The butterfly effect, global warming, the hills of Appalachia, and a feisty heroine converge in Barbara Kingsolver’s Flight Behavior to create her best story yet.
The opening lines of Barbara Kingsolver’s latest book offer a caution and a tease:
“A certain feeling comes from throwing your good life away, and it is one part rapture. Or so it seemed for now, to a woman with flame-colored hair who marched uphill to meet her demise. Innocence was no part of this. She knew her own recklessness and marveled, really, at how one hard little flint of thrill could outweigh the pillowy, suffocating aftermath of a long disgrace.”
In Fight Behavior, Kingsolver connects the yearning of a young bright Appalachian woman with missed opportunities to the crisis of global warming and the potential extinction of a kaleidoscope of butterflies who have been misdirected by the miscues of nature. The butterflies bring change and revelation in unexpected ways.
Dellarobia Turnbow had the potential to make something of herself, but she got pregnant in high school, married the local farm boy, and settled into an unsatisfying life, working the sheep farm with her in-laws – until one day, when she discovers a miracle that changes her life. Monarch butterflies migrating south for the winter appeared in the green hills behind the farm, attaching themselves to the trees Dellarobia’s father-in-law had decided to cut down to manage his debts. Kingsolver adroitly manages the confluence of the local gossips, their church, the persistent news woman, and a diligent scientist, as the presence of the monarch butterflies slowly becomes the focal point of the small rural town.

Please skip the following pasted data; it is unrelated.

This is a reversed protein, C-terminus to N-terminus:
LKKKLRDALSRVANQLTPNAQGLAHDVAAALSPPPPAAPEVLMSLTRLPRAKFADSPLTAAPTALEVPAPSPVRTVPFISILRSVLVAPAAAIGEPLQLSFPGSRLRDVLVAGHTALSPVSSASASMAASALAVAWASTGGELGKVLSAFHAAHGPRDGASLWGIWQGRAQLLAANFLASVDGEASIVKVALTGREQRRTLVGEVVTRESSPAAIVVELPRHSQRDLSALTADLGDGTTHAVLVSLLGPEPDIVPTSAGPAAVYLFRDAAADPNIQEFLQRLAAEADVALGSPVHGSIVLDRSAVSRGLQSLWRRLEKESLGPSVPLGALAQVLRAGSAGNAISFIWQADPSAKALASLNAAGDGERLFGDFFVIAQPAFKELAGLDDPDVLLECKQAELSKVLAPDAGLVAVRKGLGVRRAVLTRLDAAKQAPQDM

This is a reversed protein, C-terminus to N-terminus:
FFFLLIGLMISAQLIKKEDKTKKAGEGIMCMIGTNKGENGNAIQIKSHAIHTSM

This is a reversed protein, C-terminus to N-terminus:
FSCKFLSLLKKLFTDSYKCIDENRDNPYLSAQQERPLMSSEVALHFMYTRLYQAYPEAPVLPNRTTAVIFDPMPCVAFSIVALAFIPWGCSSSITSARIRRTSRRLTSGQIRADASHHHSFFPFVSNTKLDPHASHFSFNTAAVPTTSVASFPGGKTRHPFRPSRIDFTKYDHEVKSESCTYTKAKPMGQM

At first, the characters fall into stereotypical roles – the demanding mother-in-law, the well-meaning farmer husband, the egghead scientist – but Kingsolver forces the reader to shed all judgemental assumptions by revealing their underlying natures. Dellarobia is as simmering and brilliant as the beautiful butterflies hanging from the trees – all ready to take flight unexpectedly. Her children – six-year-old Preston, with his burgeoning interest in science fueled by a 1950s encyclopedia, and toddler Cordelia – at once tie her to her life while offering her a promise to make it better. Ovid, the scientist who creates a camp behind the barn, and later establishes a lab on the farm that not only draws in Dellarobia but also allows her to exercise her intelligence and freedom. He creates more questions than answers and through him, Kingsolver educates the reader.
The fight and flight behavior persists throughout the story as both Dellarobia and the monarchs struggle for survival. Kingsolver neatly points to a hopeful future before she ends with an unexpected blow that might not be a surprise if the reader is carefully attending to the consequences predicted when nature is ignored. But I didn’t see it coming, and maybe that’s the point – none of us ever do.
A book with a message and characters who will stay with you. As ever, Kingsolver does not disappoint.